The Best of Andy Rooney

(This classic Rooney column was originally published Feb. 4, 1985.)

"The good old days" have never interested me much. Most days, both old and new, are good. I like remembering familiar and pleasant old things, but it doesn't pay to spend much time thinking about them. You can probably guess what's coming. I'm going to talk about "the good old days."

I saw a picture in the paper of a lot of kids hanging around a video game parlor and I got to thinking that they're missing one of the best places there ever was to hang around in: the drugstore. The drugstore I knew as a kid had nothing to do with medicine. The drugstore to us was the place with the stools, the soda fountain and the wire-legged chairs around a few white marble tables. It was where my mother sent me to buy Cliquot Club ginger ale or a quart of hand-packed chocolate ice cream.

There were lots of things we did in the drugstore. We weighed ourselves on the scale, twirled around on the high stools in front of the fountain and drank sarsaparilla, root beer or Coca-Cola. Pepsi wasn't in the picture yet.

Each of us distinguished ourselves by ordering our Coke a different way. We never had it just plain. We'd order "a cherry Coke," "a lemon Coke" or "a vanilla Coke." When someone wanted to be different, he'd order "a chocolate Coke." That was a terrible combination.

At one point, some of the older kids--real tough guys, we thought--started whispering among themselves. After they ordered their Cokes, they'd furtively slip something else into the glass. The rumor had spread that adding an aspirin to Coke would make you high and that's what they were doing. It was as close as we ever got to the drug scene.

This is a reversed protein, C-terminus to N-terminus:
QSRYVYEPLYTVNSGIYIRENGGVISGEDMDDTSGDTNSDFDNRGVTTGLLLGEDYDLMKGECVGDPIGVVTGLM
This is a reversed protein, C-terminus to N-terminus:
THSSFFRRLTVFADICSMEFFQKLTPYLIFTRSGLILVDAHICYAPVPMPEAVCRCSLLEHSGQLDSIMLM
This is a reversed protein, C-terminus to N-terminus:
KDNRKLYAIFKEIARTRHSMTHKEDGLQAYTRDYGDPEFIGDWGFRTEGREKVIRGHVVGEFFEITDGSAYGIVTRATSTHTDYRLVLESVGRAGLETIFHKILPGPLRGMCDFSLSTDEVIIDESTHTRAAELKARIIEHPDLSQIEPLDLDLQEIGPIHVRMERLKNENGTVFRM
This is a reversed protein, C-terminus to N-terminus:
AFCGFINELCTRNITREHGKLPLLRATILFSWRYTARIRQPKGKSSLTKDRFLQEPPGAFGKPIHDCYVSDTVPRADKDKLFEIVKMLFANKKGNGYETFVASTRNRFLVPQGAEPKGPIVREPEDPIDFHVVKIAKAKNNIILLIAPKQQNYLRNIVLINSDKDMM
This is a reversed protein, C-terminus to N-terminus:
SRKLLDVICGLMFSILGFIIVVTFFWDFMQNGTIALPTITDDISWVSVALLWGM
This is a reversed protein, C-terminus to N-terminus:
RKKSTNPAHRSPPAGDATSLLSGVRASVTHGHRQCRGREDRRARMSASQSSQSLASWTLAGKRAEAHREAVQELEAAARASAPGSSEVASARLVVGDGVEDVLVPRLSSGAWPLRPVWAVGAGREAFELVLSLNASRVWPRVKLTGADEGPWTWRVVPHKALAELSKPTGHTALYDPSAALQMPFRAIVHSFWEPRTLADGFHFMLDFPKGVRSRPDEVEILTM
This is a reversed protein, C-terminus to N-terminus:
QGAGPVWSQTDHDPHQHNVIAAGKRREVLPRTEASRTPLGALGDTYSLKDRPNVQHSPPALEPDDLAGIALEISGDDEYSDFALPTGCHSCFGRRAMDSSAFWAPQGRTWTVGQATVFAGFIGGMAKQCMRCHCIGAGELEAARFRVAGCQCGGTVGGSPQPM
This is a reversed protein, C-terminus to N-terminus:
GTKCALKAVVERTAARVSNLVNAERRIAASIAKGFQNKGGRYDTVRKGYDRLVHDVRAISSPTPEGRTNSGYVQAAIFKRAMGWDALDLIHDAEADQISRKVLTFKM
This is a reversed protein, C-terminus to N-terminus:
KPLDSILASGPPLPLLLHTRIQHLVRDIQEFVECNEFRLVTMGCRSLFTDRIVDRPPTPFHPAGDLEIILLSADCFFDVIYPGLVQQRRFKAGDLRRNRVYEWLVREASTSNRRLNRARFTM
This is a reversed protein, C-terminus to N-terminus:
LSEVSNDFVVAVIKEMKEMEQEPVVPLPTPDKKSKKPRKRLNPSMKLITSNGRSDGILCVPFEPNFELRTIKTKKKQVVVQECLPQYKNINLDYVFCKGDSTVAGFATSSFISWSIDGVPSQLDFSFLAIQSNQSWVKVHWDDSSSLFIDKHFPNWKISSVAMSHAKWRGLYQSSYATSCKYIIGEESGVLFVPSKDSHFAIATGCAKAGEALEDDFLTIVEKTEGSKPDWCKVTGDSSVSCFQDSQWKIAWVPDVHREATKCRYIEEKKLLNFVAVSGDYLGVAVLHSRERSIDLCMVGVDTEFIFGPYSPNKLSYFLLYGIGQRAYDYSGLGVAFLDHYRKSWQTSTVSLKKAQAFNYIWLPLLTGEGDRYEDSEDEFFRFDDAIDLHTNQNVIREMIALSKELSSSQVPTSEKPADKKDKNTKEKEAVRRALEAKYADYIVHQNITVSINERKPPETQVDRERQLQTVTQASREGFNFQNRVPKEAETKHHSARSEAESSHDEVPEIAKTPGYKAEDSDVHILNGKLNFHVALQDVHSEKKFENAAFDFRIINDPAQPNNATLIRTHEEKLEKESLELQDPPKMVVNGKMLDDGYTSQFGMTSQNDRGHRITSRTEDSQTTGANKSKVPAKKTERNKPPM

Some of the drugstores had a magazine counter and kids would stand there for hours looking at racy publications like Photoplay, with pictures of Bebe Daniels or Dolores Del Rio in bathing suits.

All druggists were called "Doc." They hated their ice cream fountains, but having one helped pay the bills so they kept them. "Doc" provided services for which he'd be sued out of business today. If you got something in your eye or a splinter in your hand, you didn't go to the doctor then, you went to "Doc" and he removed it. Today a pharmacist hardly dares recommend a cough drop for fear he'll be accused of practicing medicine without a license.

I don't buy medicine in Baskin Robbins, but I miss buying ice cream at the drugstore.

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